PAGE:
The University of Minnesota’s School of Social Work and Continuing Education Series recently hosted what they called a Special Webinar Series that was titled, “Deconstructing & Decentralizing White-ness in Practice: A Three-Part Series,” in which a lecture titled “Recovery from White Conditioning” taught white people how to use a “12-step” program similar to Alcoholics Anonymous to “recover and reclaim our full humanity.”
Therapist Cristina Combs, who created the program, spent “years of struggling to navigate the role and presence of whiteness in her personal, academic, and professional journeys,” the website for the series claims.
“Combs began the lecture by acknowledging that ‘I am on traditional Dakota land,’ the territory of a Native American tribe which settled in Minnesota,” The College Fix reported, in a lengthy article detailing the presentation. “She also acknowledged ‘George Floyd, Breonna Taylor, and all of the other lives stolen from families and communities and our world due to police brutality and state-sanctioned violence.’”
In her preamble to the explanation of her 12-step program toward racial sobriety, Combs quoted feminist author Bell Hooks saying that “‘imperialist white supremacist capitalist patriarchy’ [is] the power structure underlying the social order.”
The 12 steps in the program:
Step 1: “We admitted that we had been socially conditioned by the ideology of white supremacy.”
Step 2: “We came to believe that we could embrace our ignorance as an invitation to learn.”
Step 3: “We develop support systems to keep us engaged in this work.”
Step 4: “We journeyed boldly inward, exploring and acknowledging ways in which white supremacist teachings have been integrated into our minds and spirits.”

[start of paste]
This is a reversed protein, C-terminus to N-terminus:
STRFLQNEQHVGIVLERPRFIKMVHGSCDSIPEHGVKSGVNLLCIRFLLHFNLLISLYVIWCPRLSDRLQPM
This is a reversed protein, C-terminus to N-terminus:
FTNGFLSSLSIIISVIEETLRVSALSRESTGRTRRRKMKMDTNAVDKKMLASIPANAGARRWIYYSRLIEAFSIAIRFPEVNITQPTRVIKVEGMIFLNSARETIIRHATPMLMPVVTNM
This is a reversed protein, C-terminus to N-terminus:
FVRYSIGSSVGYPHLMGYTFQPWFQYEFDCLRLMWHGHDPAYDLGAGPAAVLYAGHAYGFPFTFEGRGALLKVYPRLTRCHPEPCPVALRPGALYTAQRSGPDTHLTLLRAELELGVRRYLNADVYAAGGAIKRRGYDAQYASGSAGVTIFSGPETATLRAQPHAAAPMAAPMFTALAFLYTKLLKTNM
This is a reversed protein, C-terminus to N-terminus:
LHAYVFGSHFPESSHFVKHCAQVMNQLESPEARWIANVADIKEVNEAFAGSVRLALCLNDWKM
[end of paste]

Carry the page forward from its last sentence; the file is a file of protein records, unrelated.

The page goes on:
Step 5: “We confessed our mistakes and failings to ourselves and others.”
Step 6: “We were entirely ready to deconstruct previous ways of knowing, as they have been developed through the lens of white supremacy.”
Step 7: “We humbly explored new ways of understanding…proactively seeking out new learning and reconstructing a more inclusive sense of reality.”
Step 8: “We committed ourselves to ongoing study of our racial biases, conscious or unconscious, and our maladaptive patterns of white supremacist thinking.”
Step 9: “We develop strategies to counteract our racial biases.”
Step 10: “We embraced the responsibility of focusing on our impact, more than our intentions, in interactions with people of color.”
Step 11: “We engage in daily practices of self-reflection.”
Step 12: “We committed ourselves to sharing this message with our white brothers, sisters, and siblings…in order to build a supportive recovery community and to encourage personal accountability within our culture.”
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